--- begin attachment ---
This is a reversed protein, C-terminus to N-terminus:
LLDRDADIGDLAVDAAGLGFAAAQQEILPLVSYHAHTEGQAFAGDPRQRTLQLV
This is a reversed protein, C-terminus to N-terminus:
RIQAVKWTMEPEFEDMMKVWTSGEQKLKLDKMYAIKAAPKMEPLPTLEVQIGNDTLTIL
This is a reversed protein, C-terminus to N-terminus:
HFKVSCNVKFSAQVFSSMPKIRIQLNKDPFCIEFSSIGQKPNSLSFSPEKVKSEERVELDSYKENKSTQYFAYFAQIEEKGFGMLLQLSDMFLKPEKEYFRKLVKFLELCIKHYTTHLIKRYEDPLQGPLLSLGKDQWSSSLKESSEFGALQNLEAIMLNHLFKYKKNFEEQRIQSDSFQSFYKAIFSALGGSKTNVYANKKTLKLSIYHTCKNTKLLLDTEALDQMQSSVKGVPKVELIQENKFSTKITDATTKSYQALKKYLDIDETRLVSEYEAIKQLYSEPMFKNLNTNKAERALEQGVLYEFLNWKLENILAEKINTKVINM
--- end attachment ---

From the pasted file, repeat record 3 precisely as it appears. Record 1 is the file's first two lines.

This is a reversed protein, C-terminus to N-terminus:
HFKVSCNVKFSAQVFSSMPKIRIQLNKDPFCIEFSSIGQKPNSLSFSPEKVKSEERVELDSYKENKSTQYFAYFAQIEEKGFGMLLQLSDMFLKPEKEYFRKLVKFLELCIKHYTTHLIKRYEDPLQGPLLSLGKDQWSSSLKESSEFGALQNLEAIMLNHLFKYKKNFEEQRIQSDSFQSFYKAIFSALGGSKTNVYANKKTLKLSIYHTCKNTKLLLDTEALDQMQSSVKGVPKVELIQENKFSTKITDATTKSYQALKKYLDIDETRLVSEYEAIKQLYSEPMFKNLNTNKAERALEQGVLYEFLNWKLENILAEKINTKVINM